Further along ponies foraged in the sheltered woodland,

while field horses in Hightown were lit by the sun.

This being Flo’s birthday, we all dined with Becky and Ian at La Quilla where we had as enjoyable a time as always, with excellent food, brilliantly served in as friendly a manner as usual.

One For Las Vegas John

After another helpful Chiropractic session with Eloise at New Milton I met Jackie at The Quench for lunch.

Once again the Assistant Photographer used her camera to add further details to

Displays not pictured last time include a collection of coronation mugs and a tribute to Jonathan Livingston Seagull ;

and another set of quirky cruets.

This dog, quietly reflecting on the shiny floor, was allowed in because its humans were well behaved.

My blogging friend, John, having studied the menu published in the post mentioned above, had expressed his pleasure at seeing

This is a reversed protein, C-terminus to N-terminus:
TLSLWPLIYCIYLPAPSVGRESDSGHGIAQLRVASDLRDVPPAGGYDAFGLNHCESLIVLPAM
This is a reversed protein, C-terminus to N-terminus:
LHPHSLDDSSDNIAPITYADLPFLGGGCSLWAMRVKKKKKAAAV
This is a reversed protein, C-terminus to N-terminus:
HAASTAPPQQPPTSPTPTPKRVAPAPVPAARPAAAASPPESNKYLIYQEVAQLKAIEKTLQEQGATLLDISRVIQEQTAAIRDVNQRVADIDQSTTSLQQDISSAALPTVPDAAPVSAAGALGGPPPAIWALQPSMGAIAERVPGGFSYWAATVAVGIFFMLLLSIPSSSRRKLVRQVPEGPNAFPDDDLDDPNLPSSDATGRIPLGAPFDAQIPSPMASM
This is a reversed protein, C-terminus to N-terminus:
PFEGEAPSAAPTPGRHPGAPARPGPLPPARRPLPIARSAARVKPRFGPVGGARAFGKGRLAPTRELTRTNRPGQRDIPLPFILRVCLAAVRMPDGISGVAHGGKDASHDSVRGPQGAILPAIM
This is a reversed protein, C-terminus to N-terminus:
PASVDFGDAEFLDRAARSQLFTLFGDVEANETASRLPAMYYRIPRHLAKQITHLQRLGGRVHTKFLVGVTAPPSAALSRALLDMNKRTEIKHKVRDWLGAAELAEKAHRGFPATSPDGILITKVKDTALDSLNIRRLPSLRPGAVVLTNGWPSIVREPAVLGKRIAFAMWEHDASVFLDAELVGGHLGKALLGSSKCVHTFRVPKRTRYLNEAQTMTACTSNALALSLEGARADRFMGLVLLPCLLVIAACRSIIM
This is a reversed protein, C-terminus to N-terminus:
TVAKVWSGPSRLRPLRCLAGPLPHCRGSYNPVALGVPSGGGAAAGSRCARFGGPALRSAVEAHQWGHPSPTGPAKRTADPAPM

American pancakes listed. Naturally I therefore chose and enjoyed them while Jackie was equally pleased with her cheese and onion toastie. The pancakes were served with maple sauce and rashers of bacon, which I found a delightfully intriguing mix.

This afternoon I made more progress with “The Charterhouse of Parma”.

Later, we all dined on further helpings of Jackie’s wholesome cottage pie, boiled potatoes, crunchy carrots, firm Brussels sprouts and broccoli, with which she drank Peroni, and I drank more of the Cabernet Sauvignon.